See also


  1. ^ a b c d e Weinbren, Dan (1994). "Against All Cruelty: The Humanitarian League, 1891-1919". History Workshop (38): 86–105. ISSN 0309-2984. JSTOR 4289320.
  2. ^ Salt, Henry S. (July 1889). "Humanitarianism: Its General Principles and Progress". Westminster Review. 132.
  3. ^ "Ernest Bell, President of the Vegetarian Society". The Vegetarian Messenger and Health Review. October 1933.
  4. ^ a b c "Humanitarian League". Henry S. Salt Society. Retrieved 28 February 2020.
  5. ^ a b c Unti, Bernard (2014). ""Peace on earth among the orders of creation": Vegetarian Ethics in the United States Before World War I". In Helstosky, Carol (ed.). The Routledge History of Food. Abingdon: Routledge. pp. 186–188. doi:10.4324/9781315753454. ISBN 9781315753454.
  6. ^ Preece, Rod. (2011). Animal Sensibility and Inclusive Justice in the Age of Bernard Shaw. UBC Press. p. 153
  7. ^ Gold, Mark. (1998). Animal Century: A Celebration of Changing Attitudes to Animals. J. Carpenter. p. 11
  8. ^ Marks, Steven G. (2004). How Russia Shaped the Modern World: From Art to Anti-Semitism, Ballet to Bolshevism. Princeton, New Jersey: Princeton University Press. p. 120. ISBN 9780691118451.
  9. ^ "Humanitarian League Publications". Henry S. Salt Society. Retrieved 4 October 2019.
  10. ^ Henry S. Salt (January 1920). "The Humanitarian League closes". The Vegetarian Messenger and Health Review. 17 (1): 7. Archived from the original on 8 August 2018. Retrieved 16 June 2019.
  11. ^ Preece, Rod (2011). "The History of Animal Ethics in Western Culture". In Blazina, Christopher; Boyraz, Güler; Shen-Miller, David (eds.). The Psychology of the Human-Animal Bond. Springer. pp. 45–61. doi:10.1007/978-1-4419-9761-6_3. ISBN 978-1-4419-9761-6. ((cite book)): |work= ignored (help)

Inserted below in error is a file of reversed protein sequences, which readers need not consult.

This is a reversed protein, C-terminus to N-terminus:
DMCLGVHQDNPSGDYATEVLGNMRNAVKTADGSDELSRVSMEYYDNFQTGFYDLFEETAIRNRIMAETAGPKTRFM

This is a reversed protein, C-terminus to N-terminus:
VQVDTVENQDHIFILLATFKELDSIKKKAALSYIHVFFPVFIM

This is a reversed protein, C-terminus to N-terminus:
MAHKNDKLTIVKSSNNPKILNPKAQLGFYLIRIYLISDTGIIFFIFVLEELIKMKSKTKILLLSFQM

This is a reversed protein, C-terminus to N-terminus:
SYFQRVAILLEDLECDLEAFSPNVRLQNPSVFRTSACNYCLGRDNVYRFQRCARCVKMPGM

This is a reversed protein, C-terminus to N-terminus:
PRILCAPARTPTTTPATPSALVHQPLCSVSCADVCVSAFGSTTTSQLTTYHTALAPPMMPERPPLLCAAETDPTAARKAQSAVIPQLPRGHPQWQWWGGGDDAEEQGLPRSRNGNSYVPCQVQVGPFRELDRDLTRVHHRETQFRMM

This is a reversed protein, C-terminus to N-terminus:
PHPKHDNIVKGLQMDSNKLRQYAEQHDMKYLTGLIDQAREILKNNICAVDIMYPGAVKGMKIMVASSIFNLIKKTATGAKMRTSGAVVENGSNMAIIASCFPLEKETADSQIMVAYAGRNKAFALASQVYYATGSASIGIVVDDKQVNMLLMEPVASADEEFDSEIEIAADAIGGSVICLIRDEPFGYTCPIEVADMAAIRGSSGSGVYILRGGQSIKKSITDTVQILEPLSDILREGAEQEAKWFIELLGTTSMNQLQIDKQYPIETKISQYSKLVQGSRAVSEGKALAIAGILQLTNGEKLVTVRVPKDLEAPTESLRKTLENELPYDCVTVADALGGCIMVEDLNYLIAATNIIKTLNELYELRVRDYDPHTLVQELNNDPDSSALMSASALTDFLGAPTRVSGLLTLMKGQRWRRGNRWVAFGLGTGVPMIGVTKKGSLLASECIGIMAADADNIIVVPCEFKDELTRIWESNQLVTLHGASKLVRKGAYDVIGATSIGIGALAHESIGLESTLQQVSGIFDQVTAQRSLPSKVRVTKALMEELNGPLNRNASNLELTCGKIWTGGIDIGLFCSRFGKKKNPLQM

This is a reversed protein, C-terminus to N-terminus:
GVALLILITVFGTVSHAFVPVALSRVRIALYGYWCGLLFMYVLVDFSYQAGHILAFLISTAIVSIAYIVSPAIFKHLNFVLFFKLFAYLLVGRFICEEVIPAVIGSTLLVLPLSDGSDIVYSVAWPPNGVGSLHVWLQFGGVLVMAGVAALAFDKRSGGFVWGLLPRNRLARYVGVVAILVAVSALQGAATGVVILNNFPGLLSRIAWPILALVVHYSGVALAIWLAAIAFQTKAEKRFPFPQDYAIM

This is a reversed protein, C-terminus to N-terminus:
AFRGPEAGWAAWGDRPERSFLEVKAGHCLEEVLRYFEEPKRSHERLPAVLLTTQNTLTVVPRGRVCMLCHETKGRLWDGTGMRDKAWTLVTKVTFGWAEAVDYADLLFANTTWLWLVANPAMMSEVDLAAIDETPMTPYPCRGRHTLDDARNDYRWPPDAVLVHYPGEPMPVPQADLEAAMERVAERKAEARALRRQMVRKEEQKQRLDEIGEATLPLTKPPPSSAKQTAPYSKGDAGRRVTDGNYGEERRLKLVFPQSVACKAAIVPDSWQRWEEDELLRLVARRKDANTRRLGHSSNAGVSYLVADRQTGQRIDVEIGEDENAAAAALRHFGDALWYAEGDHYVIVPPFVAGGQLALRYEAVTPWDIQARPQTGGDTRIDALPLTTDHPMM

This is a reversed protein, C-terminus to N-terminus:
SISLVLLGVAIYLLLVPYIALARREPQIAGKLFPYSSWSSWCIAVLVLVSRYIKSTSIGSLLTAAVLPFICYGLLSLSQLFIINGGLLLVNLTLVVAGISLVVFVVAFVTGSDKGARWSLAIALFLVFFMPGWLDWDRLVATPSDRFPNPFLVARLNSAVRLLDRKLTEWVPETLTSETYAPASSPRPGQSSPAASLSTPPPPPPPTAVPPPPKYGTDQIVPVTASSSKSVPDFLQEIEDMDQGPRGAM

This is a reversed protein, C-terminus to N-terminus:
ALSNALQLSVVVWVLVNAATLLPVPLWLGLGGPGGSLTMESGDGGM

12. ^ "The Humanitarian League Limited". Hong Kong Business Directory. Retrieved 2 July 2020.
  13. ^ "The Humanitarian League". HappyCow. Retrieved 2 July 2020.
  14. ^ "Colonel Coulson". Henry S. Salt Society. Retrieved 28 February 2020.
  15. ^ Wilson, David A. H. (2015). The Welfare of Performing Animals: A Historical Perspective. Springer. pp. 30-31. ISBN 978-3-662-45833-4
  16. ^ Hardy, Thomas; Purdy, Richard Little; Millgate, Michael. (1985). The Collected Letters of Thomas Hardy: Vol. 5 1914 - 1919. Clarendon.
  17. ^ Edith Carrington (1894). Miss Edith Carrington: Portrait and Autobiography. The Animals' Friend (August), 1:24.
  18. ^ Kean, Hilda. (1998). Animal Rights: Political and Social Change in Britain since 1800. Reaktion Books
  19. ^ Freud, Sigmund (2010). The Interpretation of Dreams. Translated by Strachey, James (New York Basic Books, a member of the Perseus Books Group ed.). p. 189. ISBN 978-0-465-01977-9.
  20. ^ Weinbren, Dan (1994). "Against All Cruelty: The Humanitarian League, 1891-1919" (PDF). History Workshop (38): 86–105. ISSN 0309-2984. JSTOR 4289320.
  21. ^ "Meet Cats Protection founder Jessey Wade". Meow! Blog. 8 March 2019. Retrieved 28 June 2020.
  22. ^ Grumett, David; Muers, Rachel, eds. (2011). Eating and Believing: Interdisciplinary Perspectives on Vegetarianism and Theology. London: A&C Black. p. 126. ISBN 978-0-567-57736-8.
  23. ^ May, Allyson N. (2013). The Fox-Hunting Controversy, 1781–2004: Class and Cruelty. Farnham: Ashgate Publishing. pp. 73–74. ISBN 978-1-4094-6069-5.